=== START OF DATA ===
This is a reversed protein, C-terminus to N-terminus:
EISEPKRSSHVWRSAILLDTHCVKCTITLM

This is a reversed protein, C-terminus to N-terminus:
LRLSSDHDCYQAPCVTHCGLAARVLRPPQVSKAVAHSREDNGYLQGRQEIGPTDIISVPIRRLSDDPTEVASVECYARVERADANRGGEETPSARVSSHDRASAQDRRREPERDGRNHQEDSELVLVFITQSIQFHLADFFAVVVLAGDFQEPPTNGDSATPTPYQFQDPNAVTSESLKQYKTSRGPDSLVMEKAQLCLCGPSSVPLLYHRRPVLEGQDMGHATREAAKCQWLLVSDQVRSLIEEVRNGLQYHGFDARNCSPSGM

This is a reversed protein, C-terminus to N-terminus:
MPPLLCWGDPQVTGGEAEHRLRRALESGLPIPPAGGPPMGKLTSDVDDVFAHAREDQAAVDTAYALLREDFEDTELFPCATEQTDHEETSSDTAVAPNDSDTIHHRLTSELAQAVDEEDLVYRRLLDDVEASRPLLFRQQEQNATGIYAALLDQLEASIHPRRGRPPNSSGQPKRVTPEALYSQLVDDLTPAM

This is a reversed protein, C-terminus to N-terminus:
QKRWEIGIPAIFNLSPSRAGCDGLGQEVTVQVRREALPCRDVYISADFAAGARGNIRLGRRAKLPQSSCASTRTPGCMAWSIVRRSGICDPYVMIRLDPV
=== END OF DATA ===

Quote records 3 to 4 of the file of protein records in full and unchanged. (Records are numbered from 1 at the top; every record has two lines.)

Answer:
This is a reversed protein, C-terminus to N-terminus:
MPPLLCWGDPQVTGGEAEHRLRRALESGLPIPPAGGPPMGKLTSDVDDVFAHAREDQAAVDTAYALLREDFEDTELFPCATEQTDHEETSSDTAVAPNDSDTIHHRLTSELAQAVDEEDLVYRRLLDDVEASRPLLFRQQEQNATGIYAALLDQLEASIHPRRGRPPNSSGQPKRVTPEALYSQLVDDLTPAM

This is a reversed protein, C-terminus to N-terminus:
QKRWEIGIPAIFNLSPSRAGCDGLGQEVTVQVRREALPCRDVYISADFAAGARGNIRLGRRAKLPQSSCASTRTPGCMAWSIVRRSGICDPYVMIRLDPV